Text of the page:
As Epic Games’ Tim Sweeney noted, Metal offers as much as a 10x improvement in rendering efficiency. According to Sweeney, "Metal is a low-level rendering API, which means it provides the absolute minimum layer of software needed to support multiple versions of different graphics chips. It shields developers from the very low-level implementation details. It replaces OpenGL ES, which is an ancient relic of the Silicon Graphics era." With Metal, Draw call rates, (which are utilized to render all objects within the scene of a 3D game) become as much as ten times faster, resulting in a more responsive gaming experience, with faster game load time and console-quality environments rendered with much greater detail and precision.

As the folks at ExtremeTech pointed out, “It’s also possible that Apple built the API to address the complexity or computational cost of other, specific types of advanced graphics capabilities that are more expensive under OpenGL ES than under the new Metal API.” What this means is that another benefit of Metal is that by giving developers greater and more direct access to the iDevice’s GPU, the developers can then optimize their apps to take greater advantage of the iDevice’s GPU leading to better performance across the board in photo, audio, and video apps.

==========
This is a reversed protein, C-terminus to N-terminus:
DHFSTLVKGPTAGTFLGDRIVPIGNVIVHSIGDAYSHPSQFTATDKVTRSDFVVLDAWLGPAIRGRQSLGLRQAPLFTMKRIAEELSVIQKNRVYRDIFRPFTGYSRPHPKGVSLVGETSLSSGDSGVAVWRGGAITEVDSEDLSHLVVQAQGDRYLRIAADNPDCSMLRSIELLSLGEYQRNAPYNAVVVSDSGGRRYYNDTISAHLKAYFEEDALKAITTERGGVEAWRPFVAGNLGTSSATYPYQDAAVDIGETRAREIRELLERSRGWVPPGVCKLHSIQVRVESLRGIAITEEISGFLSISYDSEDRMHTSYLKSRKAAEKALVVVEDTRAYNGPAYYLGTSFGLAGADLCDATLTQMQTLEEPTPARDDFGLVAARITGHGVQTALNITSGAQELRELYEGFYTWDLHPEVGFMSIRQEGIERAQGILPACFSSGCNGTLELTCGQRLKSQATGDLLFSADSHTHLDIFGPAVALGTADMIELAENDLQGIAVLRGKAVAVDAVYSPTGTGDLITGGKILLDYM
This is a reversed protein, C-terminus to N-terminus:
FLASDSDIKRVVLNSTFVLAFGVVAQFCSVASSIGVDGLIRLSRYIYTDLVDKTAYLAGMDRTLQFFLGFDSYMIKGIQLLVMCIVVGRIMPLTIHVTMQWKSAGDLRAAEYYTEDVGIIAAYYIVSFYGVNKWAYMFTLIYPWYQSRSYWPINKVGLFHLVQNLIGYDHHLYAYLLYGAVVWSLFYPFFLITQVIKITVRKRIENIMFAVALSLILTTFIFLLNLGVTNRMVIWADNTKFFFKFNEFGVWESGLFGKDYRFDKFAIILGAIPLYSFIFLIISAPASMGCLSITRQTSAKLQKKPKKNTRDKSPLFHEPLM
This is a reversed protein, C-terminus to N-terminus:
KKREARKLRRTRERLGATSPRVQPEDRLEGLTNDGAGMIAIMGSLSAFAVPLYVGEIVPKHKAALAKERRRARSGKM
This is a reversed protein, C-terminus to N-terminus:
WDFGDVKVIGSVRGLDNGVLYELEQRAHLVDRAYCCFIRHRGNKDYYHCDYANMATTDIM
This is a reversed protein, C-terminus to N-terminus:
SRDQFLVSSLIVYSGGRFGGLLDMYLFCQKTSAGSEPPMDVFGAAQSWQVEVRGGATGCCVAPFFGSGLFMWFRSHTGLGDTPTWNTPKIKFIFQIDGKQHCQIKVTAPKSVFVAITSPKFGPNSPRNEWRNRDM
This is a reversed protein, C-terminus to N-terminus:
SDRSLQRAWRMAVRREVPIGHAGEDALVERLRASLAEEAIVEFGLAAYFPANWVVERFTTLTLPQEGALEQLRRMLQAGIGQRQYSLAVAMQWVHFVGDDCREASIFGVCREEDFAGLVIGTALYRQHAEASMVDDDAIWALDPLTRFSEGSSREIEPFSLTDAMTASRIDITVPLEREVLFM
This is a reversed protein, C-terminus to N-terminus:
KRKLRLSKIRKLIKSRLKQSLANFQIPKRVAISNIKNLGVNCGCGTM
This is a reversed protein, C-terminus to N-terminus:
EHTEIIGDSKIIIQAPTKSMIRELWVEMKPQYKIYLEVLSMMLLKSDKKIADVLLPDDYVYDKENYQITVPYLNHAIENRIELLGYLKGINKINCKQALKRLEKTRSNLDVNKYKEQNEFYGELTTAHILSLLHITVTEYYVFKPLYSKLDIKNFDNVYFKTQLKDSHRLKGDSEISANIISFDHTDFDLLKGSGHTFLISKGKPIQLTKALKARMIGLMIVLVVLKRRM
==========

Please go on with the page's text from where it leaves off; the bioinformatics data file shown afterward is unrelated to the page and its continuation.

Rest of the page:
This is all big news for gamers and any iOS power user, but it's also a shrewd move for Apple. Even though the iPhone (and subsequently the iPad) turned the world of eSports on its head, Steve Jobs didn’t initially focus a great deal on iOS gaming, as the mobile gaming market didn’t even explode until the iPhone was introduced. Not only has interest skyrocketed in the years since gamers took up their iPhones, the market for console caliber gaming on mobile devices has also been shattering all expectations. Clearly Tim Cook sees the writing on the wall as mobile gaming is set to generate over 21 billion dollars this year alone  He has successfully positioned his company at the forefront of the modern mobile gaming renaissance. With Metal Apple has raised the bar as to what gamers can expect to behold on their iDevices, further blurring the line between what console and mobile device. 

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Author Details

Dig Om's picture

Author Details

Dig Om

As Senior Gear Editor at iPhone Life, Dig reports on the latest and greatest accessories built for the iOS ecosystem. From rugged gear and Bluetooth speakers, to headphones, unique iDevice cases, and iOS remote controlled vehicles, Dig's articles cover a wide range of great gear for the iPhone and iPad. A core gamer for over three decades, Dig also writes iPhone Life's Game Centered column, which focuses on the best iOS games and game related news. Additionally, Dig's company, iDoc Tech Support, offers web design and administration services as well as iPhone and iPad repairs. When not at his work desk, Dig loves spending time with family and enjoying the wonders of nature. You can follow him on Twitter @idoctech